To desire immortality is to desire the eternal perpetuation of a great mistake. Arthur Schopenhauer
I don’t want to achieve immortality through my work. . . . I want to achieve it through not dying. Woody Allen
Millions long for immortality who don’t know what to do with themselves on a rainy Sunday afternoon. Susan Ertz
We are probably the only animal that is conscious of its mortality. However we live in a world in which death has become increasingly marginalised. In previous centuries paintings with hourglasses and skulls would remind us of the ephemeral nature of human life. People in previous epochs were surrounded by death. With improving sanitation and a certain decline in belief about the afterlife, many are looking for science to provide the keys to eternal life. If that is not possible we want at least the possibility of living longer. In the last 200 years life expectancy has doubled. This has been particularly noticeable at the beginning of life. What has proved more controversial is extending it at the end of life.
The theme of immortality is by no means new. It featured in the story of Adam and Eve – the Bible seems to imply that humans were going to be immortal until Eve committed the original sin. We also have the idea of the Fountain of Youth, which is a recurring theme in many cultures throughout the world. A curious variation on this theme is found in Aldous Huxley’s Brave New World. In The World State everyone lives in perfect health and youthfulness until they reach 60 and then they are killed off.
Once we are past our peak reproductive years, evolution doesn’t really care about us. So it’s all downhill from there on. But because something is natural doesn’t mean that we have to accept it; the very nature of medicine is a challenge to the tyranny of nature. Scientists are now looking into the process of aging and what can be done to reverse it. There seem to be two strands to this research. There are the mainstream investigators who are looking to make incremental progress, maybe extending life by a dozen years. These are the scientists in a field called gerontology. This branch of biology, which should not be confused with geriatrics, is the study of the social, psychological and biological aspects of aging. But there also some colourful characters working on the fringe. The most famous of these is Aubrey de Grey, who is far more ambitious and is prone to make what appear to be extravagant claims. The eccentric De Grey, whose extravagant beard gives him the air of a modern day Methuselah, believes that regenerative medicine can stop the ageing process. His “Strategies for Engineered Negligible Senescence” (SENS), are designed to repair tissues rejuvenating the human body and allowing us an indefinite lifespan. Another approach is that of cryonics. This involves the freezing of a human body so that with medical breakthroughs healing and resuscitation may be possible at some date in the future. It does not come cheap; the most expensive plan by the Cryonics Institute for whole body cryopreservation costs around $150,000. (Trivia note –Despite rumours to the contrary, Walt Disney has not been frozen. After his death from cancer in 1966, he was cremated at Forest Lawn Cemetery and Crematory, where incidentally Humphrey Bogart and Michael Jackson are also buried and Ronald Reagan married Jane Wyman.)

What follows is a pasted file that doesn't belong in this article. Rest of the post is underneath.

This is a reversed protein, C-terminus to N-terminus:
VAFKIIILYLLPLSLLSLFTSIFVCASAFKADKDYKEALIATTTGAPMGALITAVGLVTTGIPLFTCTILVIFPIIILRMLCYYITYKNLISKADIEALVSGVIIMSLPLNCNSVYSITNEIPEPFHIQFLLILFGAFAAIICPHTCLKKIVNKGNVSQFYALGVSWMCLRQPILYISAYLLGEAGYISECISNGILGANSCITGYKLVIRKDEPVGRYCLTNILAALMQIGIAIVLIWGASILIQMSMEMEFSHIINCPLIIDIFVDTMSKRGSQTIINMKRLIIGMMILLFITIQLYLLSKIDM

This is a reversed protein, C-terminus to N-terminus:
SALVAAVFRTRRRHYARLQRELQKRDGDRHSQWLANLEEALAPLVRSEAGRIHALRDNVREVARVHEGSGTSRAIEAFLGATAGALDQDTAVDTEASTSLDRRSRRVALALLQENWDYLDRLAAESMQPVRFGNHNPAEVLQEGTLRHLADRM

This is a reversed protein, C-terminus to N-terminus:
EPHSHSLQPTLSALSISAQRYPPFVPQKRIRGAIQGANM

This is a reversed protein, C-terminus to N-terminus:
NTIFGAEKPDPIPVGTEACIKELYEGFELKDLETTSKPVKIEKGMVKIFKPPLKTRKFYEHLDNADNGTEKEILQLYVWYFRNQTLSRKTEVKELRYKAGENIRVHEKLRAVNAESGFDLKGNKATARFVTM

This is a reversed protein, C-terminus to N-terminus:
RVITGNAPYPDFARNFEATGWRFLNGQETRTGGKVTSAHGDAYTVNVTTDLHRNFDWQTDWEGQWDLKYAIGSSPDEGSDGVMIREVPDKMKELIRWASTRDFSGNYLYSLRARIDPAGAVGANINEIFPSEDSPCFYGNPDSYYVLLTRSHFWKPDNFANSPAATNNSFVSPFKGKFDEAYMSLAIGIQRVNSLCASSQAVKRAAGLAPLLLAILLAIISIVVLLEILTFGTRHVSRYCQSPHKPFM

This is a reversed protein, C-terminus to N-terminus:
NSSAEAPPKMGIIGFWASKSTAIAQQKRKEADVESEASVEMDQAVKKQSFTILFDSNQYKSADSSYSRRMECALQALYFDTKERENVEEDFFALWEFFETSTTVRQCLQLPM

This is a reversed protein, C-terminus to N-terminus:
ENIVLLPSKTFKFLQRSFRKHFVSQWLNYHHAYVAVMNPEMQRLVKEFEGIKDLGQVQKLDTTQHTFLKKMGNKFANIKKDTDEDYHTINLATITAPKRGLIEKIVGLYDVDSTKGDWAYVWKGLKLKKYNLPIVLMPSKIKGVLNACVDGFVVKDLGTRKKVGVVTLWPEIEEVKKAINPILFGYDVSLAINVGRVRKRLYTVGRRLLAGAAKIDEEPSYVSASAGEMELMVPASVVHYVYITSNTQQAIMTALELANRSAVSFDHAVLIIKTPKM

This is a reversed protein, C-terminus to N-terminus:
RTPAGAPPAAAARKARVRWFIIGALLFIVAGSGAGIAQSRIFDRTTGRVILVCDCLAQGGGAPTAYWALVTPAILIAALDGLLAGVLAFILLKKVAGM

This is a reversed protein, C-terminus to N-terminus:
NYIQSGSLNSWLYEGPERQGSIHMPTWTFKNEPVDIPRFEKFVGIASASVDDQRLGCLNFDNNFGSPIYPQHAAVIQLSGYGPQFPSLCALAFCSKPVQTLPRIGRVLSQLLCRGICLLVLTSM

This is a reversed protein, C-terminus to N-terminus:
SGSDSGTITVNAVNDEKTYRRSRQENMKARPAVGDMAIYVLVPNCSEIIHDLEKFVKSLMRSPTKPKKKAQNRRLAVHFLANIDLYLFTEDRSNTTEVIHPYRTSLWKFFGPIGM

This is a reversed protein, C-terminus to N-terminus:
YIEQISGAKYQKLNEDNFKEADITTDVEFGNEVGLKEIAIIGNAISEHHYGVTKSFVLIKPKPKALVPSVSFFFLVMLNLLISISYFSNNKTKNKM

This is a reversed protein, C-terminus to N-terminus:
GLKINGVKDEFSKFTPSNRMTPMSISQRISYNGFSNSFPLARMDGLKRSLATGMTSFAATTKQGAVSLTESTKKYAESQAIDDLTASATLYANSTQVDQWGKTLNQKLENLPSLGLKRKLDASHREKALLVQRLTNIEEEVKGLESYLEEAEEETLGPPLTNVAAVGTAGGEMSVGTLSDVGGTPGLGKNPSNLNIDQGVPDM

The ultimate strategy must surely be mind uploading (aka whole brain emulation), which would involve scanning and mapping a biological brain in detail and copying its state into a computer system. This brain could, according to its proponents behave in essentially the same way as the original brain. It could then be placed in a humanoid robot or even a different biological body. Of course many philosophers have debated whether an emulated brain can be considered a human mind.
But imagine it all these developments were possible. Would it be desirable? I can think of lots of objections – two obvious ones relate to marriage and work. In terms of work what happens with retirement? One wag I heard on the radio put it nicely: As long as I can still retire at 65, go for it. I don’t see that happening. Our working lives would have to be greatly extended. The positive aspect would be that you could try multiple careers. And what about marriage? What would happen to till death do us part? In my post about sex and technology, I pointed out the difficulty of maintaining monogamous relationships. Immortality would tale this to a whole new plane. The dinner table conversations would be quite something after 200 years of being married.
It could also create population pressures in an already overcrowded world. I know that that humans are seen as cursed because of our mortality but maybe immortality would be an even greater curse. It could have very negative effects on our drive and ambition. With unlimited time what would be the point of urgency? There is something intriguing about being around to see the next millennium but I just see too many complications. Who wants to live forever? This was the question that the prestigious philosopher Farrokh Bulsara posed in 1986. I feel compelled to answer: not me.